I also aim to demonstrate that, nowadays, egged on by a compliant Right-Wing media, parts of society see those on benefits as sub-human and undeserving of help. 

It truly feels degrading and humiliating to be in such a position.

And people wonder why I get angry at politicians; why I abhor Westminster; and why it saddens me that people will vote for a Party as evil as the Conservatives and think that Labour (who brought in ATOS, remember) bear no responsibility either.

God forbid anyone reading this ends up unemployed. 

It is the single most degrading experience I have ever had.




  1. Well done, Geoff! Difficult circumstances dispassionately described. You have prompted me to contribute. I recognise a lot of the references in your recent experience, though I've been far less unlucky in my own, far less severe, plight.
    I've been an on-and-off claimant over the last couple of years, myself; and the experience is mystifying. The vagaries of the system are (at the very least) bizarre. Other readers might like to know that Geoff and I worked happily together for several years at Guinness, in the noughties; and, like him, I am not a long-term claimant - having worked pretty much full-time, without interruption for the past 30 years, since leaving University. I am now predominantly self-employed, when I can track down appropriate, gainful work opportunities. Self-employment is another highly complicating factor for the benefits system to try and deal with. My up-and-down income leads to much scratching of heads and sucking of teeth. In my longer income-less spells, sometimes I am allocated JSA; sometimes not ... depending on how the tax year timings and my recent paid assignments have fallen. I don't even bother to try and claim anything else. Sometimes I meet with a sympathetic adviser (most times, to be honest, in fact; although I do tend to get passed around a lot, like a hot 50+ potato) sometimes less so; and I only have to walk a few hundred yards around the corner, when required. I have been fairly lucky.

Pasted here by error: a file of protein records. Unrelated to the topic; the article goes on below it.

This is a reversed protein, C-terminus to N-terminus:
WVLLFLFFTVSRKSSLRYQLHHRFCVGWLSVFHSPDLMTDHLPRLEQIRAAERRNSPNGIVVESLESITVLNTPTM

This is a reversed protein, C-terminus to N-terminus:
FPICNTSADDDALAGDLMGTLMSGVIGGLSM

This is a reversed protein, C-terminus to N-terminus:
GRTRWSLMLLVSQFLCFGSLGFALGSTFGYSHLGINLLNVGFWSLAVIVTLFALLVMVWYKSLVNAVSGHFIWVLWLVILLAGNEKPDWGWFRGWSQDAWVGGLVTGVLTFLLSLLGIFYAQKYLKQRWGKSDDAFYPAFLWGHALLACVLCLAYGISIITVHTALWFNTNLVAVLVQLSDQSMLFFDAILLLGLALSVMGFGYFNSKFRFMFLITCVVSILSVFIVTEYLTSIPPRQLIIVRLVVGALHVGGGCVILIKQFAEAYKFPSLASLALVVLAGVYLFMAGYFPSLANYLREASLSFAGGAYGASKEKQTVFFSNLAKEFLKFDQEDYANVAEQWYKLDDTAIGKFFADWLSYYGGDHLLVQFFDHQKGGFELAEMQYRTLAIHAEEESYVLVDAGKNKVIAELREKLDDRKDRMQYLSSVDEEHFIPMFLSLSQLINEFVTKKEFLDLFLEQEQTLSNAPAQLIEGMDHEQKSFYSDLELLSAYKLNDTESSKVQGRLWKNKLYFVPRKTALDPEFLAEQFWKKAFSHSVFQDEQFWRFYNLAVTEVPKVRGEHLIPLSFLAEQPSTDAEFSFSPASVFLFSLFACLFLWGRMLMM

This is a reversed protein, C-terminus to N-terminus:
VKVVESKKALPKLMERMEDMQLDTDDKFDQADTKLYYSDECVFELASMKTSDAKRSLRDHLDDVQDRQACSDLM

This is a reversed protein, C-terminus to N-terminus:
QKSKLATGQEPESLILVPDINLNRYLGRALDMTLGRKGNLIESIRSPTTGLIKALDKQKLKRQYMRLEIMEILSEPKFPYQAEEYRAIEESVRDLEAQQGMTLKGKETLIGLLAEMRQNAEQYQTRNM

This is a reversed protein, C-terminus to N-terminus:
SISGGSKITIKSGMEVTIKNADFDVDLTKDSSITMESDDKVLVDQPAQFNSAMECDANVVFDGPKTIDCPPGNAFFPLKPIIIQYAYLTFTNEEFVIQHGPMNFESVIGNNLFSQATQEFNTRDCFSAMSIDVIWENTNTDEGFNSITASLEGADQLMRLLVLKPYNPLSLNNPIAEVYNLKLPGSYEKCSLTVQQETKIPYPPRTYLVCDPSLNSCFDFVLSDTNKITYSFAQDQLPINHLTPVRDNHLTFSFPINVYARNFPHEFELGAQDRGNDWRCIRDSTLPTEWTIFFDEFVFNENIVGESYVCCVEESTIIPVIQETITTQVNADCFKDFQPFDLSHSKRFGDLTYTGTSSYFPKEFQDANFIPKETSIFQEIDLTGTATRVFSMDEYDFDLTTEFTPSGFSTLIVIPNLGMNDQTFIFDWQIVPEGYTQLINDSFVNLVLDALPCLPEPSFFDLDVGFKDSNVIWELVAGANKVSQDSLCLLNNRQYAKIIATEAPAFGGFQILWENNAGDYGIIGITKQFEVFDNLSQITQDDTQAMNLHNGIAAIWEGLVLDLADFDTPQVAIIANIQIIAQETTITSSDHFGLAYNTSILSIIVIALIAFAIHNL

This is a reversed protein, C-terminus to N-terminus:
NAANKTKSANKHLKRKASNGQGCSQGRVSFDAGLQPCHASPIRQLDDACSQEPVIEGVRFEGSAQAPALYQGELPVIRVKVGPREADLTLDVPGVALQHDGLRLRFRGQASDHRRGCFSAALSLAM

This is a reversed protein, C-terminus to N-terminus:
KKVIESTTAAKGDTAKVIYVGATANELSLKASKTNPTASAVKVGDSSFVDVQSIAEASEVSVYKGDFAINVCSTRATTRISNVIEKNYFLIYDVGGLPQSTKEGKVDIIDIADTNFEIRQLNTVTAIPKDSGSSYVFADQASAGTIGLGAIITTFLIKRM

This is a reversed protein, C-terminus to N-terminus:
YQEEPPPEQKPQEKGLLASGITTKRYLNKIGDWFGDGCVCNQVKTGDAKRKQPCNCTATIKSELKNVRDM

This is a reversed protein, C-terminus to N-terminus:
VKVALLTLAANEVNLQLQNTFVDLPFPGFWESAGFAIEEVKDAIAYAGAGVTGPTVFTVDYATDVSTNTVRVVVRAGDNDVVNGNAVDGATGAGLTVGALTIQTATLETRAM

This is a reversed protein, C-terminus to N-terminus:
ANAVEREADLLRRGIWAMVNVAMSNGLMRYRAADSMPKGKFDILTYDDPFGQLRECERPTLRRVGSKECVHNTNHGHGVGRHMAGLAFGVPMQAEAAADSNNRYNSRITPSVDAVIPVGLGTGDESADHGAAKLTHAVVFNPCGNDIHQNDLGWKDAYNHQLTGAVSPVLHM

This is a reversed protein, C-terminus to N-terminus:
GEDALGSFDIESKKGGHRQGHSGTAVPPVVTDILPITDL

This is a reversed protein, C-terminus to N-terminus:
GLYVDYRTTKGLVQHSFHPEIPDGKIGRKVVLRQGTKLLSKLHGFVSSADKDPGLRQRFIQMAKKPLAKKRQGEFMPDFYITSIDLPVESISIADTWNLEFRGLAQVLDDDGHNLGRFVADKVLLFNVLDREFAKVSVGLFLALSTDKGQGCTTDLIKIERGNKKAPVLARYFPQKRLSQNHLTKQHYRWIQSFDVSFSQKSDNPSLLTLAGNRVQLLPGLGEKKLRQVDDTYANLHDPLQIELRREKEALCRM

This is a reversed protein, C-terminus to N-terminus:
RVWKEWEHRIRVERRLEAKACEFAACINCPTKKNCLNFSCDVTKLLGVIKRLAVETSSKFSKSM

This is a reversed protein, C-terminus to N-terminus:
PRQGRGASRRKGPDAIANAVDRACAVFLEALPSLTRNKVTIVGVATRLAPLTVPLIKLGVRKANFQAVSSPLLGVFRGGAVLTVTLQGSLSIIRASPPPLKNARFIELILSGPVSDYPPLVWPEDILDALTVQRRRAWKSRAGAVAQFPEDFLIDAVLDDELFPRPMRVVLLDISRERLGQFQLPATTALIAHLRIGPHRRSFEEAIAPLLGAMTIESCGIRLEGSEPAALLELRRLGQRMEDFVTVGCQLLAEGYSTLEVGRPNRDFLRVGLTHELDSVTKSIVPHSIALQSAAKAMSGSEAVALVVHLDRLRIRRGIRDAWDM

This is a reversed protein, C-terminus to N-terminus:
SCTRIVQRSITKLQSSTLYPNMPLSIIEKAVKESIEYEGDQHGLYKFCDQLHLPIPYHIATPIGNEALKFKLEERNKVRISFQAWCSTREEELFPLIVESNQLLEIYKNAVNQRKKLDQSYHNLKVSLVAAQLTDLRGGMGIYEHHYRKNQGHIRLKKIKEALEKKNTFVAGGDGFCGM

I am, in many ways, luckier than Geoff. My 30 years of work have made me a home- and car-owner with savings. Quite rightly, that puts me somewhere near the bottom of the pile when it comes to hand-outs, despite my two dependent kids; and I have no complaints about that. I do, however, find my dealings with 'the authorities' quite Kafka-esque, at times; and my notebook pages, filled with overheard, and sometimes Orwellian, conversations from the Jobcentre might one day make an interesting series of short stories. Why are these sorts of discussions not held in private, rather than in an open-plan office environment? Does anybody know? While I sit on the mysteriously-sticky orange upholstery of the always over-crowded waiting areas, I sometimes genuinely expect to be (unexpectedly!) transformed into some sort of gigantic insect.
    If and when that happens, I will surely write and let you all know... if I can train my antennae to type.


    1. Thanks Des.

      You are, to be frank, one of the last people I can imagine even being in
      a 'dole centre' and that is meant solely as a compliment; and I daren't
      even wish to be a fly-on-the-wall whenever you have been or will be given
      your insect comment.

  2. You missed a lot of Shropshire!